Freeze frames

Director Asif Kapadia talks about finding the arctic location and cast for his latest film Far North.

by Paul Griffiths

Michelle Krusiec and Michelle Yeoh in the film - a dark fable

Michelle Krusiec and Michelle Yeoh in the film - a dark fable

This year the London Film Festival welcomed back British director Asif Kapadia, who first screened his praised debut The Warrior here in 2001. This time he presented his new film Far North, a dark fable starring Michelle Yeoh, Sean Bean and Michelle Krusiec, set and filmed amid the barren and epic icescapes of the Arctic tundra. After a sojourn to the Hollywood behemoth last year to helm The Return with Sarah Michelle Gellar, Far North is a welcome return to form. After the screening he explained why Tinsel Town had come first.

“We were actually trying to get this film [Far North] together," he explained. “So we already had this project and the script but it was quite hard to get the money together.

“One of the other problems shooting was we only had one window, a month in the autumn that we had to shoot the film in. In the winter there’s no daylight, in the summer there’s no snow and in the spring it’s minus 40 and the sea’s frozen. We had to work towards being ready to go at a particular time and date or there’s no way you can shoot – and a couple of years we missed it and weren’t able to get the film cast or ready.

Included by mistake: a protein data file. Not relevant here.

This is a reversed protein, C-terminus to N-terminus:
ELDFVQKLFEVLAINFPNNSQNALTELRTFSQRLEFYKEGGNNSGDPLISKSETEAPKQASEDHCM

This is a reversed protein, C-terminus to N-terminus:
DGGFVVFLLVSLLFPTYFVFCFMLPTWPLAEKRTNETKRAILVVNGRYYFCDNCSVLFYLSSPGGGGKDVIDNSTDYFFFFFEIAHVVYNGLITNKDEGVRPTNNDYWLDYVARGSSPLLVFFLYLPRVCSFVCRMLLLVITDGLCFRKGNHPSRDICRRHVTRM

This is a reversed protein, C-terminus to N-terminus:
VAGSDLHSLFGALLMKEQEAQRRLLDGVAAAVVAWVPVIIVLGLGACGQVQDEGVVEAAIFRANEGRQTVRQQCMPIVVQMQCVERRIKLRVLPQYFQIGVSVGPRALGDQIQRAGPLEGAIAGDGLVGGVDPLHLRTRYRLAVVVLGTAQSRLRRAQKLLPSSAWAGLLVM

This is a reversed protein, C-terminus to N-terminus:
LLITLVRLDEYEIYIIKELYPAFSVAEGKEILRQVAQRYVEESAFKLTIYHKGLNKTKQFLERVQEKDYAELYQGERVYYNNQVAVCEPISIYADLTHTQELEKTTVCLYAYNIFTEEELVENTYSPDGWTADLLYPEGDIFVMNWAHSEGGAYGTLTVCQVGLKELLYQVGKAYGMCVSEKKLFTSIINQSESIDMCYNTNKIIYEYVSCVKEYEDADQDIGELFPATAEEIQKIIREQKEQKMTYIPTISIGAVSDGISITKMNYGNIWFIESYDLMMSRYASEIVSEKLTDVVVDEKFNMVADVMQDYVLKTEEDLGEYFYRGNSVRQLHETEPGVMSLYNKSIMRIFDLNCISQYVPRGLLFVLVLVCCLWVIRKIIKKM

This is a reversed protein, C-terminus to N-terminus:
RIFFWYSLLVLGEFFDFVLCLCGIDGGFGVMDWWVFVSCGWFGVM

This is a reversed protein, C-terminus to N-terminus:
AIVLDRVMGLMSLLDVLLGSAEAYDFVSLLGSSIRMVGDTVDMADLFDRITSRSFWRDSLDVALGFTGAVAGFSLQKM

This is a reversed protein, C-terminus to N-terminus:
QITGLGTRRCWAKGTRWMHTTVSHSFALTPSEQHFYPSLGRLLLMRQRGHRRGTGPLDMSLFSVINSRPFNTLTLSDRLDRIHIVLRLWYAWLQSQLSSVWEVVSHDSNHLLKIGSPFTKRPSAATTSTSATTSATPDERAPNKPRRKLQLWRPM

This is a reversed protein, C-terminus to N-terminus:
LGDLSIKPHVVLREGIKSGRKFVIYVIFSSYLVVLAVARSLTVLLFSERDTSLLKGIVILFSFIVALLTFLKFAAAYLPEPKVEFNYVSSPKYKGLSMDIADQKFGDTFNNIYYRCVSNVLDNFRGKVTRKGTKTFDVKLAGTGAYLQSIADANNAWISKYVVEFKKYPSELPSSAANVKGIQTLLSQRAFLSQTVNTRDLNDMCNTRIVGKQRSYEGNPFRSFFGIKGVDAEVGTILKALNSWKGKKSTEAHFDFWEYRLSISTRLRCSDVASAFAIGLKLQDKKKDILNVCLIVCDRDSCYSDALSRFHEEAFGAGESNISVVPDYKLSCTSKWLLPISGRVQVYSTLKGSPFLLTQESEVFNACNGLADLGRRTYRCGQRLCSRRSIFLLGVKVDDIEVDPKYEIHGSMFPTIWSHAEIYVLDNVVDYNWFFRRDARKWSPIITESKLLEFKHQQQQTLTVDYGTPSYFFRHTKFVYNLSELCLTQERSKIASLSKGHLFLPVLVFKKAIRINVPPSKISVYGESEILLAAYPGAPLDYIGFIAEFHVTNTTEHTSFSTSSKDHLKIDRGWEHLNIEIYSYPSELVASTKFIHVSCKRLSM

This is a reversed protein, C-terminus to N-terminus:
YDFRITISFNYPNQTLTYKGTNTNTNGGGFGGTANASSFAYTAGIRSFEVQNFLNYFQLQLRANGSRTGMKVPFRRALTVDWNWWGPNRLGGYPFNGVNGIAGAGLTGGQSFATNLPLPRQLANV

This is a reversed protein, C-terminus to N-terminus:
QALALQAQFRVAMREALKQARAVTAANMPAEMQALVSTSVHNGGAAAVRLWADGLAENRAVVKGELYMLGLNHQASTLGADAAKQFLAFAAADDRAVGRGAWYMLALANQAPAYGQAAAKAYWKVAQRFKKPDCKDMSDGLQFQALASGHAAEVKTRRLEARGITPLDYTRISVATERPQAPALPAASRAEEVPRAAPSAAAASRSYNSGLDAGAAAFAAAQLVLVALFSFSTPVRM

far north
Michelle Yeoh, who picks her films depending on who the director is
"Eventually I got offered a project [The Return] and did a film in the US.”

So how did the Hollywood experience compare to working on his other films?

“The positive? I made another film. You learn from it. The negative? There were quite a few. It was a tough experience,” he admitted.

“It was a studio film, I was bought in and got paid just as the director. Well… I’m sure what doesn’t kill you makes you stronger! It nearly killed me.”

Talking of tough situations, Far North is set an august but incredibly inhospitable environment…

“The location was a big part of the story for me,” Kapadia said, “because wherever we shot it we had to find somewhere where it felt extreme, so you could believe that they [the characters] couldn’t just go off and find another tribe to live with. We had to find somewhere that, to me, felt like the end of the world.”

I wondered how he went about finding and choosing his locations.

“It really came about by accident,” he explained. “The Warrior was showing in one of the most northern film festivals in the world in Norway, in the Arctic. So I went along to show the film and I saw the Northern Lights, went on a huskie ride, ate reindeer stew and … I didn’t really see that many films on that trip!

"I used it as a sort of scout and got a car and just went out. This student I was with said, ‘You’ve got to go to this place, Syalbard.’ It was this mythic place also known as Spitzbergen and that is where the two women end up. So I did a bit of research and went there quite a few times. It’s basically about the size of Ireland with only 1000 people and about 3000 polar bears, with only one road of 20km. The rest of the country has to travel by boat around the edges or on snow mobile. I really felt this extreme world we were in there.”